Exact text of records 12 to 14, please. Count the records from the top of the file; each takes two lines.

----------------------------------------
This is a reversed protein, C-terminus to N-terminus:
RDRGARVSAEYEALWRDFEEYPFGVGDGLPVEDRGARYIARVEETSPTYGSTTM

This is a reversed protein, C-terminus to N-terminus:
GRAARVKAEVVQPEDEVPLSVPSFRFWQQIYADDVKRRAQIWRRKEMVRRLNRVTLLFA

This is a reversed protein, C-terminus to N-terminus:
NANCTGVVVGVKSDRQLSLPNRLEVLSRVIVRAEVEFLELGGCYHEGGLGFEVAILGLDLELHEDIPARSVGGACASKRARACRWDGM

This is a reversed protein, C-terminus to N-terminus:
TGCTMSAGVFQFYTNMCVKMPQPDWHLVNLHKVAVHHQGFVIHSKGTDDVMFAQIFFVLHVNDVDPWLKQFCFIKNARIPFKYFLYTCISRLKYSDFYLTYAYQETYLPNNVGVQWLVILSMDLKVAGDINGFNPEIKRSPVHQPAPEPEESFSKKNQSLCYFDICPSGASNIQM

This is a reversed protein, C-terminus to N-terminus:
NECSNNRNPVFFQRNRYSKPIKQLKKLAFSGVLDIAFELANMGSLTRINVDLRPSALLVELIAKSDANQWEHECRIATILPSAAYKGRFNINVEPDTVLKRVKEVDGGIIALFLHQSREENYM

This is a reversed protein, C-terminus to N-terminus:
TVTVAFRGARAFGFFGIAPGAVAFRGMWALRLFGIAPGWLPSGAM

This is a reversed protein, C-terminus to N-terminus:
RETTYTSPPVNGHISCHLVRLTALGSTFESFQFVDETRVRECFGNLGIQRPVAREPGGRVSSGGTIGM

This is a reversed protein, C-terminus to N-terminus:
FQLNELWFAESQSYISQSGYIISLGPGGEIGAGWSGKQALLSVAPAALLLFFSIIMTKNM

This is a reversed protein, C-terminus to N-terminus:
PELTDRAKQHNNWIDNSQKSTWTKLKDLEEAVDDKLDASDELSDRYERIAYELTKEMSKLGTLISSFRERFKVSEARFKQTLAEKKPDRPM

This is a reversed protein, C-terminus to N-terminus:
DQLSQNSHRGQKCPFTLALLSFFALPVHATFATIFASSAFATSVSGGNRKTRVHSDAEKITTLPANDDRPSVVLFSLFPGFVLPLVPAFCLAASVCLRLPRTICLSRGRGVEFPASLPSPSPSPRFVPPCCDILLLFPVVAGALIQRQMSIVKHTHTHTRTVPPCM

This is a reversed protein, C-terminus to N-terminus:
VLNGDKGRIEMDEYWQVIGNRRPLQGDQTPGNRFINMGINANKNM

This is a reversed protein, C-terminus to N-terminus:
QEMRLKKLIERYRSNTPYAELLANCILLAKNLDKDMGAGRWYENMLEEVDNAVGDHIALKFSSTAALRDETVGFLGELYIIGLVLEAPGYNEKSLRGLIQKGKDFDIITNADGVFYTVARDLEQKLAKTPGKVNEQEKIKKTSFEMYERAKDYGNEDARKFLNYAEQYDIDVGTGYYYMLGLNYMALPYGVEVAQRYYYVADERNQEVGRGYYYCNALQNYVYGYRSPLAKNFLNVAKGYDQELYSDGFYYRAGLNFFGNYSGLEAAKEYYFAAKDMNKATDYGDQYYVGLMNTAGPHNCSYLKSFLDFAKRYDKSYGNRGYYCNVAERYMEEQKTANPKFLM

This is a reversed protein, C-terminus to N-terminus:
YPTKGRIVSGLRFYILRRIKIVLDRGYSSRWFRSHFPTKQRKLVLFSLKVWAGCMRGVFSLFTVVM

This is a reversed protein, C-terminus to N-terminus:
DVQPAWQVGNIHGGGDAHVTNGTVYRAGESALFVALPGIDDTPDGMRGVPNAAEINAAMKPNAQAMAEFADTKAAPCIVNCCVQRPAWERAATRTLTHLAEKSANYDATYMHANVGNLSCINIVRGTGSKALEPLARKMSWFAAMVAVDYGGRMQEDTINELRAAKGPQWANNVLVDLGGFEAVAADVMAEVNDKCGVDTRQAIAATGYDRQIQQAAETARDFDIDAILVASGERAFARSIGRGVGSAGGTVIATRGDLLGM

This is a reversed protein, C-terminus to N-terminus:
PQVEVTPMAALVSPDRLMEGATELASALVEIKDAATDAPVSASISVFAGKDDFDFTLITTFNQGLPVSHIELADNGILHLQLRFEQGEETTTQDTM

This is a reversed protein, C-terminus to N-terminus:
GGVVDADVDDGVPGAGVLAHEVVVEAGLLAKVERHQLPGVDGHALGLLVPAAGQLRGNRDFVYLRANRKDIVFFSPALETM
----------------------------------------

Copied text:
This is a reversed protein, C-terminus to N-terminus:
QEMRLKKLIERYRSNTPYAELLANCILLAKNLDKDMGAGRWYENMLEEVDNAVGDHIALKFSSTAALRDETVGFLGELYIIGLVLEAPGYNEKSLRGLIQKGKDFDIITNADGVFYTVARDLEQKLAKTPGKVNEQEKIKKTSFEMYERAKDYGNEDARKFLNYAEQYDIDVGTGYYYMLGLNYMALPYGVEVAQRYYYVADERNQEVGRGYYYCNALQNYVYGYRSPLAKNFLNVAKGYDQELYSDGFYYRAGLNFFGNYSGLEAAKEYYFAAKDMNKATDYGDQYYVGLMNTAGPHNCSYLKSFLDFAKRYDKSYGNRGYYCNVAERYMEEQKTANPKFLM

This is a reversed protein, C-terminus to N-terminus:
YPTKGRIVSGLRFYILRRIKIVLDRGYSSRWFRSHFPTKQRKLVLFSLKVWAGCMRGVFSLFTVVM

This is a reversed protein, C-terminus to N-terminus:
DVQPAWQVGNIHGGGDAHVTNGTVYRAGESALFVALPGIDDTPDGMRGVPNAAEINAAMKPNAQAMAEFADTKAAPCIVNCCVQRPAWERAATRTLTHLAEKSANYDATYMHANVGNLSCINIVRGTGSKALEPLARKMSWFAAMVAVDYGGRMQEDTINELRAAKGPQWANNVLVDLGGFEAVAADVMAEVNDKCGVDTRQAIAATGYDRQIQQAAETARDFDIDAILVASGERAFARSIGRGVGSAGGTVIATRGDLLGM